While some reviews could be left by people who had a bad day, make sure that they are mostly positive and look through some recent negative reviews. Pay attention to the number of reviews (e.g. if the extension with 10,000 users has more than 1,000 reviews, it looks suspicious).

7. Protect your accounts

Use 2-factor authentification. Don't fill in any data on websites, that are not using HTTPS. Whenever you enter a password, check the URL, especially if you opened a link from a message. If it's not obvious, make sure the domain belongs to the company using some Whois service.

8. What if I use an extension, that is not open source and not owned by a well-known company?

Well, use it on your own risk. Learn more about the developer, check the website. Is it a company that has some cool product, or an individual with a clear GitHub or Linkedin profile? Then you can give it a try.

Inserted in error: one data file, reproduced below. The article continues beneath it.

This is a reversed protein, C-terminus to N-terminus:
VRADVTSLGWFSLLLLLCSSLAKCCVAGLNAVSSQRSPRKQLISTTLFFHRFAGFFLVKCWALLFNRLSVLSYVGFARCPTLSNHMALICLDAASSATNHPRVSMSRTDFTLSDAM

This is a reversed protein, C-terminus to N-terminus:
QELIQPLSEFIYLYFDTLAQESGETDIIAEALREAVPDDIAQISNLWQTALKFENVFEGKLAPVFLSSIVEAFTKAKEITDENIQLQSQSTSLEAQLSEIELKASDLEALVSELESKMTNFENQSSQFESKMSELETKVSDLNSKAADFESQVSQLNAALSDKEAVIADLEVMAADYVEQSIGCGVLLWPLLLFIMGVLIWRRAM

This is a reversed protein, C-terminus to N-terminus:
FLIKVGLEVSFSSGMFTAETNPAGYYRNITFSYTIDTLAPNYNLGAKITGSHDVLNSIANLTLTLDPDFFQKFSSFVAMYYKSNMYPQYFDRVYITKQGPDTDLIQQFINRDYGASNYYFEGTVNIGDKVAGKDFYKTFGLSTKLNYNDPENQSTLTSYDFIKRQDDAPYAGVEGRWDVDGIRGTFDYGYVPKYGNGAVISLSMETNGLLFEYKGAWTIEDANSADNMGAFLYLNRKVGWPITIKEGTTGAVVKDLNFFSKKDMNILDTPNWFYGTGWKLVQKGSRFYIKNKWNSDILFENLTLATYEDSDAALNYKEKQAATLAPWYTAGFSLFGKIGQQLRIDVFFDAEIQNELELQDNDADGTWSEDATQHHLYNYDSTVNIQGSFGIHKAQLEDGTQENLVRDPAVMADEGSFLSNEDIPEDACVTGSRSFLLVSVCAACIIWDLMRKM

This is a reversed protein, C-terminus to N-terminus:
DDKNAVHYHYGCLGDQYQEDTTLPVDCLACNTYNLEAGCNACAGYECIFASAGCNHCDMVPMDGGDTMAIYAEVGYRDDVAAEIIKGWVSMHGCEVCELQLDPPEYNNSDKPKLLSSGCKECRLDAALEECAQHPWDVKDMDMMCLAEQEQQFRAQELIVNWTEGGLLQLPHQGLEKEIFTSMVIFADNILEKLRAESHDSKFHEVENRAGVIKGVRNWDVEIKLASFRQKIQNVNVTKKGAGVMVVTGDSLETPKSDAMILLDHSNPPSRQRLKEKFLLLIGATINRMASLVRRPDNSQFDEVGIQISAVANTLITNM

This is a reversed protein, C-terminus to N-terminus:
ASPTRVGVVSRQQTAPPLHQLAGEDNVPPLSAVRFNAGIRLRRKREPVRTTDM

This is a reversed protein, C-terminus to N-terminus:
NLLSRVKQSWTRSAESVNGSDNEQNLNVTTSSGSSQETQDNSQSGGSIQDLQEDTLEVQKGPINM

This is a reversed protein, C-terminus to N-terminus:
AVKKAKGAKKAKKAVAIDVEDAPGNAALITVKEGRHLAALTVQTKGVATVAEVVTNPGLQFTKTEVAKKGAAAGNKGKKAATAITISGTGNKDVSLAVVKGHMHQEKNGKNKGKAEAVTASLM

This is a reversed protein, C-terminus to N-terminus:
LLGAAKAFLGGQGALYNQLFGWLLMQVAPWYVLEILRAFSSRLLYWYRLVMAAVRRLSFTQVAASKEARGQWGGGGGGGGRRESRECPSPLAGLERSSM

Until the stores find a proper way to filter out extensions, we have to be attentive.


How to check where did you install extensions from

The good news is, that if you've seen Dark Reader's notification, you are most likely safe. The inspected malware has it hidden (see the screenshot below). But we strongly recommend you ensure this is true, and also check other browser extensions' URLs and other info.

Chrome (Chromium)




There can be minor differences depending on your language code.


This guy is doing harm to Edge users right now

The users of -Dark Theme for Edge- will not be able to see this notification, the guy has disabled this functionality. The extension is using absolutely the same technique as described above.

Edge malware screenshot

Who knows how many clones of other add-ons are there in Microsoft Store. The issue has been reported.


The discovered malware was taken down, you will see a notice on edge://extensions page, if you had it installed.

Edge malware screenshot

UPDATE 4 (June 26, 2020)

It seems like Microsoft didn't take the problem seriously. Similar malicious copy of Dark Reader called Dark Mode for Reader is still available in Edge Add-ons even though is was reported on June 24, and the support ensured they would take it down immediately on June 25.


Don't worry and have a nice day 😅

And check out our sponsor's extension Honey. And become a sponsor too.